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Why Law Firms Must Have Anti-Money Laundering Systems

Apr 02, 2020 Red Flag Alert Updated On: October 11, 2023
Why Law Firms Must Have Anti-Money Laundering Systems

In October 2019, the Solicitors Regulation Authority (SRA) found that 20% of UK law firms did not have adequate systems to protect themselves from money laundering.

The industry watchdog had asked 400 companies to show their compliance with the 2017 money laundering regulations.

Of the 400 companies, 43 did not cover all risk areas, while 40 returned incorrect documents. This led to criticism from the SRA, who said that many companies were taking a “copy and paste” approach and not focusing on specific threats to their business.

Paul Philip, Chief Executive of the SRA, said:

 “The vast majority would never intend to get involved in criminal activities, but poor processes open the door to money launderers. 

“A call from us should not be the prompt for a firm to get its act together. You need to take immediate action now if you are not on top of your money laundering risks. Where we have serious concerns, we will take strong action.”

Complacency Breeds Corruption

The investigation by the SRA followed concerns that lawyers and accountants were not doing enough to report suspicious wealth and led to a government warning that the legal profession was a target for fraudsters. 

This is underlined by the fact that in 2017, lawyers were responsible for filing less than 1% of suspicious activity reports (SARs) to the National Crime Agency (NCA).

And this isn’t just a lack of due process – there are several examples of law firms being directly involved in corruption.

Recently, professional services multinational EY has been forced to deny allegations that it covered up evidence of a criminal gang using black market gold to launder money. 

And in October 2019, a report from anti-corruption organisation Transparency International revealed the scale of money laundering in the UK. 

According to the report, 81 law companies and 62 accountancies had helped to acquire assets and entities that had been purchased as a means to channel suspicious wealth. 

It says that the different ways in which corrupt individuals use UK courts vary greatly and include matters of commercial law, criminal defence and reputation defence. 

The report highlights the case of Andrey Yakunin, who used legal firm Mishcon de Reya to issue a cease and desist order against journalists who planned to report on properties he had allegedly purchased through suspicious wealth. 

Although Private Eye eventually published the story, another publication was forced to withdraw the story and apologise.

New Legislation

The scale of corruption enabled by the legal profession has made it a target for policymakers who are seeking to put an end to money laundering.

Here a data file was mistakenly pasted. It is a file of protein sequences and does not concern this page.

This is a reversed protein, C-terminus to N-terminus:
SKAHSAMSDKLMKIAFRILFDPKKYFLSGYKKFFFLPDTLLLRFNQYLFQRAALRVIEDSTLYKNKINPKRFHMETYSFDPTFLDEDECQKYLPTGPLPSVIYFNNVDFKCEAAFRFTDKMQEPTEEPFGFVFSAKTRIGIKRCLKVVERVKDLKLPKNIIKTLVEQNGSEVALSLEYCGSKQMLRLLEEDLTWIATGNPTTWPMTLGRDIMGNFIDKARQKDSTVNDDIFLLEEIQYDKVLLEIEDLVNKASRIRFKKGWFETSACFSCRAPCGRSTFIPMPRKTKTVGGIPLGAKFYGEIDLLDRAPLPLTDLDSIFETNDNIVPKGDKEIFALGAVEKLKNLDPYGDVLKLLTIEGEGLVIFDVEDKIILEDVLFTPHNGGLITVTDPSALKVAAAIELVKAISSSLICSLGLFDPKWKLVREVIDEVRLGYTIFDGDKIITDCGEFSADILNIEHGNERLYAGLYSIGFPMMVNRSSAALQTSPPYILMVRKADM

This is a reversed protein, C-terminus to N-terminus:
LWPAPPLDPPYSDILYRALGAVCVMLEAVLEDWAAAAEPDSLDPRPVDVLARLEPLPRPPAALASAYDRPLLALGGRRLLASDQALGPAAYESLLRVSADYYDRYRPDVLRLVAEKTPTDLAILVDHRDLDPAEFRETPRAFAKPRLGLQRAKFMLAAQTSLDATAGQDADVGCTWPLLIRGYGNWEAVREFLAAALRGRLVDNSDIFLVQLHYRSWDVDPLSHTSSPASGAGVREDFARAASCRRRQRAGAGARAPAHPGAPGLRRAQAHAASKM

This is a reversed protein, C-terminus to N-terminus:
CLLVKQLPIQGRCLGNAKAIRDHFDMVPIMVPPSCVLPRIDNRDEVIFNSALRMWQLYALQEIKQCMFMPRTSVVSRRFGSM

That’s why the EU’s Fifth Anti-Money Laundering Directive (5AMLD) has far-reaching implications for lawyers. If you don’t already know the background of 5AMLD, you can learn more by reading our previous article on the subject.

For now, the most important thing to know is that 5AMLD requires legal companies to perform more stringent due diligence checks on their clients, and to have systems in place that allow them to report suspicious activity to the National Crime Agency.

5AMLD came into force on 10 January 2020, and requires that legal companies:

  • Collect proof of registration from trusts and companies.
  • Inform the registry of any discrepancies in their information.
  • Extend existing due diligence checks to identify a company’s directors and ultimate owner.
  • Perform enhanced due diligence on customers from a list of blacklisted countries.
  • Implement more rigorous due diligence on any politically exposed people, i.e. those considered to have a ‘prominent public function’.

If your business is linked to money laundering, you’ll need to be able to prove that you had the correct procedures in place and that there was no reason to believe there was a risk of corruption.

If you can’t do this, then you could face a hefty fine – or worse.

Stay Compliant With Red Flag Alert

Principally, 5AMLD places a responsibility on legal firms to have due diligence and reporting processes in place and to be aware of who they’re working with. They are now accountable for any connection their business might have to money laundering or terrorist financing ­– be it intentional or accidental.

To help companies navigate these regulations, we’ve developed an AML service to give businesses assurance that they’re on the right side of the law. The AML service was developed in conjunction with Begbies Traynor plc and GB Group plc, and we’re confident that it’s the most comprehensive solution on the market in the UK.

  • Full range of risk level checking.
  • Unbeatable match rates.
  • ID verification.
  • Enhanced due diligence.
  • Sanctions and PEPs real-time screening.
  • Monitoring alerts.
  • Simple interface.
  • Secure audit trail.

The risk posed by money laundering to both your livelihood and your reputation can be intimidating; Red Flag Alert provides you with peace of mind that your business will remain compliant and on the right side of the law.           

To improve AML compliance and safeguard your business from the risk of money laundering and financial crimes, Try Red Flag Alert today.

Published by Red Flag Alert April 2, 2020

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